Users tend to be likable people who often use their charm to get their way. Being around these people can feel great,. When it’s convenient for THEM, they can make you feel invaluable and loved. But when it’s not, they’ll leave you feeling rejected, insecure, and worthless.
The Dysfunctional Family Member
If a loved one continues to engage in reckless behavior or struggles with an addiction for which they refuse to get help, it may be time to rethink your relationship.
He or she is out of control and dragging you down the drain, too. You are NOT helping this person by letting them take advantage of you, disrespect your or use you. That’s called enabling and you have to back off. Stop cleaning up their messes and don’t lend money. Stop running on guilt and the fear they will hurt themselves. They probably will and YOU CAN’T STOP IT. Keep your distance until this dysfunctional person is committed to their recovery. Sure, you can help them find a therapist, support group, or treatment program, but remember: You can’t fix their behavior for them.
The Friend You’ve Outgrown
We hope our friendships will last forever – but the reality is that many won’t, because they’re not supposed to. And that’s OKAY!! Unfortunately, guilt, obligation, and faulty beliefs keep us hanging on much longer than is good for us. Friendships should be reciprocal and balanced. If they’re not, it may be time to move on.
If you’ve got a friend who is more of a burden than a blessing, who you only hear from when they want something, is only interested in talking about themselves, or is overly critical or negative, then you really need to rethink your relationship with this person.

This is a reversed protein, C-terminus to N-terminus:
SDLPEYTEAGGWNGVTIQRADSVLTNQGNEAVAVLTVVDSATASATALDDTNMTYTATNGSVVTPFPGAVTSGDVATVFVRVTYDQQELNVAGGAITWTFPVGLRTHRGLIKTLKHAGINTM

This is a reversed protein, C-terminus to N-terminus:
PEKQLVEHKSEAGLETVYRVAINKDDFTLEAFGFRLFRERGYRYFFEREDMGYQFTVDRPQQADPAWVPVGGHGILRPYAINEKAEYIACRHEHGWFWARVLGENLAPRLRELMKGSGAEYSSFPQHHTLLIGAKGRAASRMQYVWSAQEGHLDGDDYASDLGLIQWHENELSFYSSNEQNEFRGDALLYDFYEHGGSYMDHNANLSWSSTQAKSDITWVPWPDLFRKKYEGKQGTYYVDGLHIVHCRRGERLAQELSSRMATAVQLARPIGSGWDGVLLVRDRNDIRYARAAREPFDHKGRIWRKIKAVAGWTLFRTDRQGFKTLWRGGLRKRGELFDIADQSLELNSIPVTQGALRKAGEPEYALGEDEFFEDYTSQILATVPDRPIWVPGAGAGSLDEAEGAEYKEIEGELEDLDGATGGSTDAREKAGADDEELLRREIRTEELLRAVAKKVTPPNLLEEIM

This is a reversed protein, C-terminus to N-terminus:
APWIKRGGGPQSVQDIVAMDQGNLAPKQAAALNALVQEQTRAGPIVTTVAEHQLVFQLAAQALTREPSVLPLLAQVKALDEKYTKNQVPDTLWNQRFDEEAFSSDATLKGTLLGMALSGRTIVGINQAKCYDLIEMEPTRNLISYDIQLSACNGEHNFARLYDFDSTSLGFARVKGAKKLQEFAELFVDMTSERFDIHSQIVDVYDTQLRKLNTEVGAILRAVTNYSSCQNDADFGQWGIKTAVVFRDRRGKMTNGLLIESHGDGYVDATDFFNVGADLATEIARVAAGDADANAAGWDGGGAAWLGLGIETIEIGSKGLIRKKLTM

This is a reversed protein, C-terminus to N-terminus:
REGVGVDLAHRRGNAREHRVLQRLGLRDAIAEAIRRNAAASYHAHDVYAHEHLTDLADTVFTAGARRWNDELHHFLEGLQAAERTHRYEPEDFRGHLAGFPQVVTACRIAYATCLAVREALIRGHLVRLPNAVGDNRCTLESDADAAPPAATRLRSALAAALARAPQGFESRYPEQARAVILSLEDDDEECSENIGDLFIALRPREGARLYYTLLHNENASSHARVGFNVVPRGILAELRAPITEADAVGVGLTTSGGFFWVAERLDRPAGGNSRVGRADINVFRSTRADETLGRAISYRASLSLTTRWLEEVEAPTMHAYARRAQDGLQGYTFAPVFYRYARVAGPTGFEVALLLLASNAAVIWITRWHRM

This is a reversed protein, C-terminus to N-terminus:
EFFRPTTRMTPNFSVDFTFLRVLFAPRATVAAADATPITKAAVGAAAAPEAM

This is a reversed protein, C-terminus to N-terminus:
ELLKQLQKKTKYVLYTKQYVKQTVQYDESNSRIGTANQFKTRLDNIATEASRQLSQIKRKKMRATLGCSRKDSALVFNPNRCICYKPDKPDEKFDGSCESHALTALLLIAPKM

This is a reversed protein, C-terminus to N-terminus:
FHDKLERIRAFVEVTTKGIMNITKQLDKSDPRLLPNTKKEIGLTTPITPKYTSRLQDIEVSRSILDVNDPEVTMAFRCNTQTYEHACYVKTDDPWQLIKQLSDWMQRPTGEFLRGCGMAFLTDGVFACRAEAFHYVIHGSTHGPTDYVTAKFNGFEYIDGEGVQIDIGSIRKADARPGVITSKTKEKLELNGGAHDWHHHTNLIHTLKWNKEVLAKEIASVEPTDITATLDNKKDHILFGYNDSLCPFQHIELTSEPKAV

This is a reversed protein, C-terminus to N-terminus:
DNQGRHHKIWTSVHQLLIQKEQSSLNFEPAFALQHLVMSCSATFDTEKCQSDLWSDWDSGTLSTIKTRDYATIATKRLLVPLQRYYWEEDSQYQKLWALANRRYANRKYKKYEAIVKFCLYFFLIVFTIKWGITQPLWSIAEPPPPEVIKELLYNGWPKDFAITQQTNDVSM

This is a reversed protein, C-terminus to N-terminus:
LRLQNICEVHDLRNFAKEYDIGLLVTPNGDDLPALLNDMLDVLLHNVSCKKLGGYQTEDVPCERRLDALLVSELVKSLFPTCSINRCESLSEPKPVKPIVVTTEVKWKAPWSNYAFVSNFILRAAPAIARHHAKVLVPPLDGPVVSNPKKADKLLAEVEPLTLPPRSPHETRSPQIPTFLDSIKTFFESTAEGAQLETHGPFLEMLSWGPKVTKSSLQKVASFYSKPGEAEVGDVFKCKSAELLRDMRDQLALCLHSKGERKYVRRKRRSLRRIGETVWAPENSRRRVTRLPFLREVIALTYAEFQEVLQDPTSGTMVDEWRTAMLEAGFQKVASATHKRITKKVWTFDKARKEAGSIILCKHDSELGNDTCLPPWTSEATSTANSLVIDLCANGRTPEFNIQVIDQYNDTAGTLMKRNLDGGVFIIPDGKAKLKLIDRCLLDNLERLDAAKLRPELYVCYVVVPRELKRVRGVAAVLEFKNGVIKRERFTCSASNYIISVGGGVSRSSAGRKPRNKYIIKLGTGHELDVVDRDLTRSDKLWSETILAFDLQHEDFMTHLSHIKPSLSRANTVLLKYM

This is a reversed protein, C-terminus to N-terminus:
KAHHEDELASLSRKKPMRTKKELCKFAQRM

This person will constantly find fault with you and keep track of your every mistake so they can use it against you in the future. They play the one-upmanship card by drawing on the times you didn’t do something, let them down or did something incorrectly, and use them as evidence of your shortcomings. When you try to defend yourself, discuss or resolve it, toxic people will usually bring up a disappointment from the past, pointing out your faults and how you’re never really there for them. They are always keeping score. And you’ll never get enough points. They will vehemently defend their perspective, and take no responsibility for anything they do or have ever done.
The Critic criticized the PERSON instead of the behavior. The most harmful experience a person can have is when a parent says, "you’re a bad boy/girl" instead of saying "you did a bad thing".
A critic can bring a lot of toxicity into a relationship. Critics may never call you insulting names, but they may constantly insult your beliefs, appearance, and thoughts, often because they have low self-esteem and want to be in control. Instead of trying to make suggestions to improve your bad habits, they find every excuse to berate these habits and hinder you as a person.
The Passive Aggressor